Trailing 14-7 at Douglas Friday night, and facing a fourth and 20 with three minutes remaining, senior quarterback Hunter Fralick may made the play of the year for the Cougars so far. The Nevada verbal commit scrambled for 21 yards and a first down.
“It was a very gutsy, very leadership oriented run,” coach Scott Hare said.
Fralick and his offense took advantage of the run and scored with 32 seconds remaining, a point after try away from sending the game to overtime. But Hare didn’t have overtime on his mind.
The Cougars went for two and converted, securing a 15-14 win to improve to 2-2 on the season.
“You can’t beat that on a Friday night,” Hare said.
“It was just the feel of the game. We went on a six minute drive, we went 92 yards and I felt like overtime would have just slowed things down. We had the momentum and it came down to one play. Our offense was getting three yards when it needed it.”
The game-winning drive started on the Cougars’ eight-yard line with six minutes left.
The Cougars trailed 7-0 at halftime and 14-0 later in the second half before the comeback. The game was the Cougars final nonleague game of the season but Hare did not shrug off the importance of the win.
“It’s a big win,” Hare said. “It’s big because we were down 14-0 and we were 1-2. I gave a heartfelt halftime speech and I don’t usually do that and the kids responded. It was a big win.”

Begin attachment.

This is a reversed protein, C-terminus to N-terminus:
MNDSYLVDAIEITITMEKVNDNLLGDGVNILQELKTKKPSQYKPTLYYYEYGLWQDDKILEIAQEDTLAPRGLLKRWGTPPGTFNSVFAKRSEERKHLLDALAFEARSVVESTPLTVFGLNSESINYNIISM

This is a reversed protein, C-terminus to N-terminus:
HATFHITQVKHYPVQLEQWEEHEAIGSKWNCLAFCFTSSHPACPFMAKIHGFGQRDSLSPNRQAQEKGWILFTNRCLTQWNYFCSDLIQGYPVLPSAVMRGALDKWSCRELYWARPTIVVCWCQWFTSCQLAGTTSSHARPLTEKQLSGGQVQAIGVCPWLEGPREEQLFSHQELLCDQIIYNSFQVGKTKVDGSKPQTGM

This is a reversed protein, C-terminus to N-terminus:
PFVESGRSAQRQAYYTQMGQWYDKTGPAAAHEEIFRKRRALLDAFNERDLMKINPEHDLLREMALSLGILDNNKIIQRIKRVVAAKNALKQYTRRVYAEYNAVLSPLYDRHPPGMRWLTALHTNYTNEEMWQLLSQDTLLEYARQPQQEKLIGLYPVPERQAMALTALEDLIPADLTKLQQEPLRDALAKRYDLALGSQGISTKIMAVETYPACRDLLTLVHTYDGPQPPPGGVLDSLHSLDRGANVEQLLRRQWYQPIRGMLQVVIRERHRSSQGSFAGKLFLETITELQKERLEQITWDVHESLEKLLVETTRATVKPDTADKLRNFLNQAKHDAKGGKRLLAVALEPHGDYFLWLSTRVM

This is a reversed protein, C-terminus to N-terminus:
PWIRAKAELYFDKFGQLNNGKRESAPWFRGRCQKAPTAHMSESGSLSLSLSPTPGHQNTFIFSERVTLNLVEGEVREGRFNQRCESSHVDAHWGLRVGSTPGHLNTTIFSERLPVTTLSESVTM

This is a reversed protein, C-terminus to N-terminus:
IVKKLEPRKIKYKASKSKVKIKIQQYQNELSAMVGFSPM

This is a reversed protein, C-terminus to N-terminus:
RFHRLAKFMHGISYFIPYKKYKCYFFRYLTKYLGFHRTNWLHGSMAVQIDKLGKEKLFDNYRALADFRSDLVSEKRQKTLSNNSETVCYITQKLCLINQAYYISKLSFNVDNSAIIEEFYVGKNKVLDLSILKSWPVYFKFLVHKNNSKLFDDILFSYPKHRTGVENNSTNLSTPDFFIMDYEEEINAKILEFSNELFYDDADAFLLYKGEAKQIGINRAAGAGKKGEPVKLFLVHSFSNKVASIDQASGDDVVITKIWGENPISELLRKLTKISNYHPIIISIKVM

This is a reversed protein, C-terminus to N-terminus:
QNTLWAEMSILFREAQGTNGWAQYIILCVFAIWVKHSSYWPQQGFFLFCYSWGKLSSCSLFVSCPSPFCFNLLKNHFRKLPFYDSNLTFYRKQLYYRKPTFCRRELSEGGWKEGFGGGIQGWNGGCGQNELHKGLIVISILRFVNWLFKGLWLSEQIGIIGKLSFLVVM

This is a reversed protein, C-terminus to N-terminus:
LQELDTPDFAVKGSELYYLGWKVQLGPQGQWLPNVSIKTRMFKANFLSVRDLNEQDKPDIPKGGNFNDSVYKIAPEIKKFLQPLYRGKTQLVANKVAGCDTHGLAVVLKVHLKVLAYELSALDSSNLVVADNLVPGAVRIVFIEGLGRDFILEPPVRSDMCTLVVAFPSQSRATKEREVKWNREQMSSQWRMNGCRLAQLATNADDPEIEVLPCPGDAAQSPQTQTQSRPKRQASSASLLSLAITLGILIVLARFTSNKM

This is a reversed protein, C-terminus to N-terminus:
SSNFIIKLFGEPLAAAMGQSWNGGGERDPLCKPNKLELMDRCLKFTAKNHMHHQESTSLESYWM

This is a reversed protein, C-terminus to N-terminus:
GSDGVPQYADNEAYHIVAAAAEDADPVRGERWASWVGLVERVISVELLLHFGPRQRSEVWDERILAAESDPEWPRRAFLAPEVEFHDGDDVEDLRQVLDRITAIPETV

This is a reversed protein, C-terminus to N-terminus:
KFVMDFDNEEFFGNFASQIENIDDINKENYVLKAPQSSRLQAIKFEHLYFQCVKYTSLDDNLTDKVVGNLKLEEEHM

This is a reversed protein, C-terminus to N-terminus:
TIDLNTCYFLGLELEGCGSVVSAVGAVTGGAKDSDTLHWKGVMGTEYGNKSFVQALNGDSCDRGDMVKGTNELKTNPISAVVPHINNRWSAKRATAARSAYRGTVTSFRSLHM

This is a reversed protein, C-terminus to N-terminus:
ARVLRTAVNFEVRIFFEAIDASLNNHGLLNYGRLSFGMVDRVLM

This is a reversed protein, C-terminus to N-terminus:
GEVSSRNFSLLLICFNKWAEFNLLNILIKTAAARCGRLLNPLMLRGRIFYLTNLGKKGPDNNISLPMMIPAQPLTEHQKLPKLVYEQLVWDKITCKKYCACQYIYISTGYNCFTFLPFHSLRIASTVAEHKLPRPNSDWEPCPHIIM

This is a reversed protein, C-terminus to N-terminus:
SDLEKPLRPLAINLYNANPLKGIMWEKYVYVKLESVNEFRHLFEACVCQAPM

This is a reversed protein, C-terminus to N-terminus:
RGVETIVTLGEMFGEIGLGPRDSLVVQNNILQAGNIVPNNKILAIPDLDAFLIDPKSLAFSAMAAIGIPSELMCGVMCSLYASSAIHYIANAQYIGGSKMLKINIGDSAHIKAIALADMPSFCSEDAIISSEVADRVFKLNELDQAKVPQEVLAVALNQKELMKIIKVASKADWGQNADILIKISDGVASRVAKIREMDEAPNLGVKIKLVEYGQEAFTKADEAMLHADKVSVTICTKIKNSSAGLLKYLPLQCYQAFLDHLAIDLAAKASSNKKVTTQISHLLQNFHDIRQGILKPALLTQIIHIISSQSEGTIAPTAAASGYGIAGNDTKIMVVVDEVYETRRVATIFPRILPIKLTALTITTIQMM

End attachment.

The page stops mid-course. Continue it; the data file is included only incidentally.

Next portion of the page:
Spanish Springs abandoned the run game Friday night and relied nearly completely on Fralick’s shoulder.
The senior completed 28 of 41 pass attempts for 280 yards and a touchdown. Gherig Parks hauled in 12 of those completions for 150 yards and Fralicks’s lone touchdown pass.
Going into the contest the Cougars’ defense had allowed more than 38 points per game. Seeing a ‘14’ on the opponent’s scoreboard was refreshing for Hare.
“We needed to play better on defense and we did,” Hare said. “It was big to come through on defense tonight.”
Spanish Springs opens High Desert League play at home Friday against Hug but after playing the Sierra League and scouting the HDL teams, Hare believes his team has its work cut out.
“Hug is a scrappy squad. I have plenty of film on them and they’re a good squad,” Hare said. After playing the Sierra schools and now moving into the High Desert, both are going to be scratch-and-claw leagues.”